The University of Iowa
The University of Iowa News Services Home News Releases UI in the News Subscribe to UI News Contact Us

 

CONTACT: GARY GALLUZZO
100 Old Public Library
Iowa City IA 52242
(319) 384-0009; fax (319) 384-0024
e-mail: gary-galluzzo@uiowa.edu

Release: Immediate

UI researcher wins national new faculty award

IOWA CITY, Iowa -- Assistant Professor of Chemistry Edward G. Gillan, faculty member in the University of Iowa College of Liberal Arts, has been selected to receive one of only 11 five-year, $25,000 Camille and Henry Dreyfus New Faculty Awards given nationally by the Camille and Henry Dreyfus Foundation for 1997.

Under the terms of the award, Gillan will use the award as an unrestricted research grant. The purpose of the award is to provide funding for new faculty members at the start of their research and teaching activities.

Gillan came to the university in 1997 after earning his bachelor's degree from the University of California, Berkeley in 1989 and his doctorate in chemistry from UCLA in 1994. He served as a postdoctoral research associate at Harvard University from 1994 to 1995 and at Rice University from 1995 to 1997. His research involves the use of molecular compounds in the growth of solid state materials, such as crystals.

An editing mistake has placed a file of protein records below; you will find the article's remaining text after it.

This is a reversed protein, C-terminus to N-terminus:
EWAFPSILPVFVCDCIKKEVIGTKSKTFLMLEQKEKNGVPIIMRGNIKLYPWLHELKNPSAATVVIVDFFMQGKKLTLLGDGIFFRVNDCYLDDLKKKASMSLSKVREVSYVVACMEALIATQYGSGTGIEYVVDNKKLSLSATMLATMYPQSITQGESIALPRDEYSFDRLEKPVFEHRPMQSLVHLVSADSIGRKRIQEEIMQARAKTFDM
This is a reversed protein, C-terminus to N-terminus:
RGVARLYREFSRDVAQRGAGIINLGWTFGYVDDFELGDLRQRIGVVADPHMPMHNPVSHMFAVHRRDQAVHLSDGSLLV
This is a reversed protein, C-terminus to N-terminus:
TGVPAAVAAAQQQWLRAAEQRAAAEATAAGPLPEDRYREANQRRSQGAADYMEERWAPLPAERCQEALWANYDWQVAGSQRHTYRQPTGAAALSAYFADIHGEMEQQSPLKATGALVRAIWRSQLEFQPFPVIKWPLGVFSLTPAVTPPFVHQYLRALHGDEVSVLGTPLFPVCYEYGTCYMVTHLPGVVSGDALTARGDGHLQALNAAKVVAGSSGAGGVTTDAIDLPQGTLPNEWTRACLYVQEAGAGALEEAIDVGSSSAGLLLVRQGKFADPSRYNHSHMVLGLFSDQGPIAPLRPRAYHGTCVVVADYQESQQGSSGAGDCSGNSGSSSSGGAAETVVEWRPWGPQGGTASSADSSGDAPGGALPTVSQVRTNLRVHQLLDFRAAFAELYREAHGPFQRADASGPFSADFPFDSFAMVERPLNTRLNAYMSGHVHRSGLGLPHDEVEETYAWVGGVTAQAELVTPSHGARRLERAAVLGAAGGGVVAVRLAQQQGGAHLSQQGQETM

In addition to the UI, other universities winning 1997 Dreyfus New Faculty Awards are: Harvard University, Princeton University, Cornell University, Rensselaer Polytechnic Institute, Duke University, The University of Texas at Austin, Purdue University, Stanford University, the University of Washington, and the University of Illinois at Urbana-Champaign.

The Camille and Henry Dreyfus Foundation, Inc. of New York was established in 1946 by Swiss-born chemist, inventor and businessman Camille Dreyfus as a memorial to his brother, Henry, "to advance the science of chemistry, chemical engineering and related sciences as a means of improving human relations and circumstances around the world." The Dreyfus brothers dedicated their lives to the scientific and commercial development of cellulose acetate and related chemicals, resulting in the formation of the Celanese companies in Britain, Canada and the United States and contributing to the evolution of the modern chemical industry. The Foundation became a memorial to both men after Camille died in 1956.

9/23/97